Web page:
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Italy’s Cilento Coast

Preston Schlebusch A view of the coast below Castellabate.

Photo: Preston Schlebusch

Start with the sea. The water here is some of the cleanest in Italy, thanks to the marine reserves that dot the coastline (for anyone who’s watched empty Marlboro packs bobbing in the tide below their $900-a-night hotel room in Positano, that might be reason enough to visit). Cilentan villages are some of the most historically intact and culturally unchanged in the Mezzogiorno: Acciaroli, a half-hour down the coast from Punta Licosa, has biscuit-colored stone houses with blue-painted doors, and a harbor dotted with cafés where you and your party might, even in summer, be the only non-native Italian speakers, as we were one bustling Saturday morning. Ernest Hemingway lived here in the 1950’s; he is said to have taken as much inspiration for The Old Man and the Sea from the sun-worn Acciaroli fishermen—many of whom still put out in their wooden boats at dawn each day with their menaiche, traditional handwoven nets—as he did from his later days in Cuba. The medieval fortress town of Castellabate, labyrinthine and haunted-feeling, even during the crowded apex of August, is a UNESCO World Heritage site. Clinging fiercely to a rocky outcropping, its castle was erected to monitor seas that were variously controlled over the centuries by Normans, pirates, and the Saracens. Far to the south, near the border with Basilicata, we took wild switchbacks up the face of a virtual cliff and through the minuscule hamlet of Lentiscosa, where the road narrows to perhaps 10 feet as one passes in little more than a blink through the ancient town center: four silent blocks shaded by crumbling Baroque palazzi and populated by men who stop their card-playing to stare as you drive by.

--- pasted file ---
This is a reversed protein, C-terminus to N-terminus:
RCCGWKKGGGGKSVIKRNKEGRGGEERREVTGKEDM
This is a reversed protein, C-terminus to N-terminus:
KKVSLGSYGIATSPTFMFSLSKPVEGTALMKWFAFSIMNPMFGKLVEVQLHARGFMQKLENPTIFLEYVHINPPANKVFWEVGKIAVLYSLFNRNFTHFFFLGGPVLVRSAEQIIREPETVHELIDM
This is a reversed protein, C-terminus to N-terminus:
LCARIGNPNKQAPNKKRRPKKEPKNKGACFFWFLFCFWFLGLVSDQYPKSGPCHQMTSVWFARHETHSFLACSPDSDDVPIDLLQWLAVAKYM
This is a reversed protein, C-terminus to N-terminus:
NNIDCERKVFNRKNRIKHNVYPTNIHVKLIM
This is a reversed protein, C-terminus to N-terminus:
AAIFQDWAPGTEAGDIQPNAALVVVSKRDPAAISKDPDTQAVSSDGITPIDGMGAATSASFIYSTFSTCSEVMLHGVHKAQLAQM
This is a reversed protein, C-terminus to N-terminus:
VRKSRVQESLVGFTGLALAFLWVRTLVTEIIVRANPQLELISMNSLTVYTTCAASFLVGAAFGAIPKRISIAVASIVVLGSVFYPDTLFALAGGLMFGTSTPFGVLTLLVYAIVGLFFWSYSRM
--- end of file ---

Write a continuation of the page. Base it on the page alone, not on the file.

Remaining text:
What the Cilento lacks in flash it makes up for in provenance: 2,700 years ago, this area was a seat of Magna Graecia, and it’s replete with pre-Christian mythology. Paestum, on the Sele Plain a few miles north of Palazzo Belmonte, is the site of some of the best-preserved Greek temples on the Mediterranean, and the Sele itself has been known as the piana degli dei, or “plain of the gods,” for millennia; Punta Licosa is the apocryphal site of the siren Leucosia’s suicide (she threw herself off a cliff to her death after failing to lure Odysseus to his). And, this being Italy, there is of course a local gastronomic heritage; its cornerstones are the venerated mozzarella di bufala campana (which has earned Italy’s coveted Denominazione d’Origine Protetta status; State Route 18, running through the fattoria-studded southern end of the Sele Plain, is known as the “mozzarella highway”) and fichi bianchi dottati, the succulent lime-size white figs that grow in the hills around Mount Stella. And there are others: tiny red Paestum artichokes; cured soppressata from Gioi; cacioricotta caprino, the tangy local goat’s-milk ricotta. You’re just as likely to find them—along with a staggering seafood catch (unpolluted water plus strict fishing regulations equals a delicious, usually 100 percent organic selection)—at homey U’ Mazzeno, the colorful osteria on the dirt road that leads to Punta Licosa, as you are on the garden terrace at Ristorante Il Caicco, suspended almost a thousand feet above the sea in Castellabate.

Natural bounty, slow food; on second thought, how is it this place isn’t overrun with self-professed Italophiles—with or without the Winnebago-packed campgrounds?Perhaps it’s only a matter of time; indeed, the prince confesses to thoughts of constructing a luxurious, Masai Mara–style tented camp on his 400 acres sometime in the next couple of years, confident that there are enough nature-loving, forward-thinking Brits and Americans ready to venture south of Salerno to experience a slice of his heaven.

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